Famous Accounting Poems by Famous Poets
These are examples of famous Accounting poems written by some of the greatest and most-well-known modern and classical poets. PoetrySoup is a great educational poetry resource of famous accounting poems. These examples illustrate what a famous accounting poem looks like and its form, scheme, or style (where appropriate).
by Browning, Elizabeth Barrett
...rous questions from the crease,
Preserved her intellectual. She had lived
A sort of cage-bird life, born in a cage,
Accounting that to leap from perch to perch
Was act and joy enough for any bird.
Dear heaven, how silly are the things that live
In thickets, and eat berries !
A wild bird scarcely fledged, was brought to her cage,
And she was there to meet me. Very kind.
Bring the clean water, give out the fresh seed.
She stood upon the steps to wel...Read More
by Manrique, Jorge
What need to tell of his disaster,
Since we behold him overthrown
And swift beheaded!
His treasures that defied accounting,
His manors and his feudal lands,
His boundless power,—
What more than tears were their amounting?
What more than bonds to tie his hands
At life's last hour?
That other twain, Grand-Masters solely,
Yet with the fortunes as of kings
Who brought the high as well as lowly
Submissive to their challengings
And laws' or...Read More
by Kipling, Rudyard
But, in the valley of the Gauri, men
Beneath the shadow of the big new dam,
Relate a foolish legend of the flood,
Accounting for the little loss of life
(Only those five-and-twenty villagers)
In this wise: -- On the evening of the flood,
They heard the groaning of the rotten dam,
And voices of the Mountain Devils. Then
And incarnation of the local God,
Mounted upon a monster-neighing horse,
And flourishing a flail-like whip, came down,
Breathing ambrosia, to the vil...Read More
by Kenyon, Jane
...There's just no accounting for happiness,
or the way it turns up like a prodigal
who comes back to the dust at your feet
having squandered a fortune far away.
And how can you not forgive?
You make a feast in honor of what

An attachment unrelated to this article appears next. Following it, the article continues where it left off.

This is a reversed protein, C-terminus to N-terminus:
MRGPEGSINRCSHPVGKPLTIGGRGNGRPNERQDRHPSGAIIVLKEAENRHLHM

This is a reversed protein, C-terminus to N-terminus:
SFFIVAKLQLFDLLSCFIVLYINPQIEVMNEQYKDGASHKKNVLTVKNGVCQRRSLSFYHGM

was lost, and take from its place the finest
garment, which you saved for an occasion
you could not imagine, and you weep night and day
to know that ...Read More
by Fletcher, John Gould
Fear examples and be wise:
Fair Callisto was a nun;
Leda, sailing on the stream
To deceive the hopes of man,
Love accounting but a dream,
Doted on a silver swan;
Danae, in a brazen tower,
Where no love was, loved a shower.
Hear, ye ladies that are coy,
What the mighty Love can do;
Fear the fierceness of the boy:
The chaste Moon he makes to woo;
Vesta, kindling holy fires,
Circled round about with spies,
Never dreaming loose desires,
Doting at the altar dies;...Read More
by Jeffers, Robinson
...the roots again.
I will go to the lovely Sur Rivers
And dip my arms in them up to the shoulders.
I will find my accounting where the alder leaf quivers
In the ocean wind over the river boulders.
I will touch things and things and no more thoughts,
That breed like mouthless May-flies darkening the sky,
The insect clouds that blind our passionate hawks
So that they cannot strike, hardly can fly.
Things are the hawk's food and noble is the mountain, Oh noble
by Lowell, Amy
...kets. Should she dare to use
A ring or brooch her husband might accuse
Her of extravagance, and ask to see
A strict accounting, or still worse might be.
But Heinrich would not be persuaded. Why
Should he not give her what he liked? And in
He went, determined certainly to buy
A thing so beautiful that it would win
Her wavering fancy. Altgelt's violin
He would outscore by such a handsome jewel
That Lotta could no longer be so cruel!
Pity Charlotta, torn in diver...Read More
by Service, Robert William
...ve been, and, heart-sick, kneeling,
Sobs in the passion of a vast despair:
So my ideal self haunts me alway --
When the accounting comes, how shall I pay?
For in the dark I grope, nor understand;
And in my heart fight selfishness and sin:
Yet, Lord, I do not seek Thy helping hand;
Rather let me my own salvation win:
Let me through strife and penitential pain
Onward and upward to the heights attain.
Yea, let me live my life, its meaning seek;
Bear myself fitly in the rin...Read More
by Ginsberg, Allen
and these are the numbers of thousands of citizens em-
ployed by these businesses named;
and the beginning of this accounting is 1958 and the end
1968, that static be contained in orderly mind,
coherent and definite,
and the first form of this litany begun first day December
1967 furthers this poem of these States.
December 1, 1967...Read More
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